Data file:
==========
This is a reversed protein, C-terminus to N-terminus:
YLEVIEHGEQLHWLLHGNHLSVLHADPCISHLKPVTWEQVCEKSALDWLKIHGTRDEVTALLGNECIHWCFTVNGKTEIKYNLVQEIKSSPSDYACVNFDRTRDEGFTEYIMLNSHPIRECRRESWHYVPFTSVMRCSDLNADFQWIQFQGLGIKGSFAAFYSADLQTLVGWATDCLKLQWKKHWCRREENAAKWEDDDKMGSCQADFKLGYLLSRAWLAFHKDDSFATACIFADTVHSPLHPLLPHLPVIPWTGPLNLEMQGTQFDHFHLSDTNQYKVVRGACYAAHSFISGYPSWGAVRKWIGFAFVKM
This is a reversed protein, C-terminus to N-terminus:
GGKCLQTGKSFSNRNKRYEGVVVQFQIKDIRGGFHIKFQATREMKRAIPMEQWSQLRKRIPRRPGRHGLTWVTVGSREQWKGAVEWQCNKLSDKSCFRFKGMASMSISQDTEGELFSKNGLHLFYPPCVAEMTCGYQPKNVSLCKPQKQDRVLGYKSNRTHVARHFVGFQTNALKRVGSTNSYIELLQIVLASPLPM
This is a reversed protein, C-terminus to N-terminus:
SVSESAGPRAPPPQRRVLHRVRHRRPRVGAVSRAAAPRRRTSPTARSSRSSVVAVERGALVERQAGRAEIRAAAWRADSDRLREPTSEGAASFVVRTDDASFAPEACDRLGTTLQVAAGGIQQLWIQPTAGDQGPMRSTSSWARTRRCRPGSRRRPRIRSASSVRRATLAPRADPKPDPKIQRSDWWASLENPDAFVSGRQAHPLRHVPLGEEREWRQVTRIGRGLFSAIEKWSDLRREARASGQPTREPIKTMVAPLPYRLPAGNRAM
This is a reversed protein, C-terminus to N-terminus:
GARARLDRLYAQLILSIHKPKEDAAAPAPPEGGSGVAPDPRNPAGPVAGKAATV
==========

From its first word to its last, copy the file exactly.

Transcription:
This is a reversed protein, C-terminus to N-terminus:
YLEVIEHGEQLHWLLHGNHLSVLHADPCISHLKPVTWEQVCEKSALDWLKIHGTRDEVTALLGNECIHWCFTVNGKTEIKYNLVQEIKSSPSDYACVNFDRTRDEGFTEYIMLNSHPIRECRRESWHYVPFTSVMRCSDLNADFQWIQFQGLGIKGSFAAFYSADLQTLVGWATDCLKLQWKKHWCRREENAAKWEDDDKMGSCQADFKLGYLLSRAWLAFHKDDSFATACIFADTVHSPLHPLLPHLPVIPWTGPLNLEMQGTQFDHFHLSDTNQYKVVRGACYAAHSFISGYPSWGAVRKWIGFAFVKM
This is a reversed protein, C-terminus to N-terminus:
GGKCLQTGKSFSNRNKRYEGVVVQFQIKDIRGGFHIKFQATREMKRAIPMEQWSQLRKRIPRRPGRHGLTWVTVGSREQWKGAVEWQCNKLSDKSCFRFKGMASMSISQDTEGELFSKNGLHLFYPPCVAEMTCGYQPKNVSLCKPQKQDRVLGYKSNRTHVARHFVGFQTNALKRVGSTNSYIELLQIVLASPLPM
This is a reversed protein, C-terminus to N-terminus:
SVSESAGPRAPPPQRRVLHRVRHRRPRVGAVSRAAAPRRRTSPTARSSRSSVVAVERGALVERQAGRAEIRAAAWRADSDRLREPTSEGAASFVVRTDDASFAPEACDRLGTTLQVAAGGIQQLWIQPTAGDQGPMRSTSSWARTRRCRPGSRRRPRIRSASSVRRATLAPRADPKPDPKIQRSDWWASLENPDAFVSGRQAHPLRHVPLGEEREWRQVTRIGRGLFSAIEKWSDLRREARASGQPTREPIKTMVAPLPYRLPAGNRAM
This is a reversed protein, C-terminus to N-terminus:
GARARLDRLYAQLILSIHKPKEDAAAPAPPEGGSGVAPDPRNPAGPVAGKAATV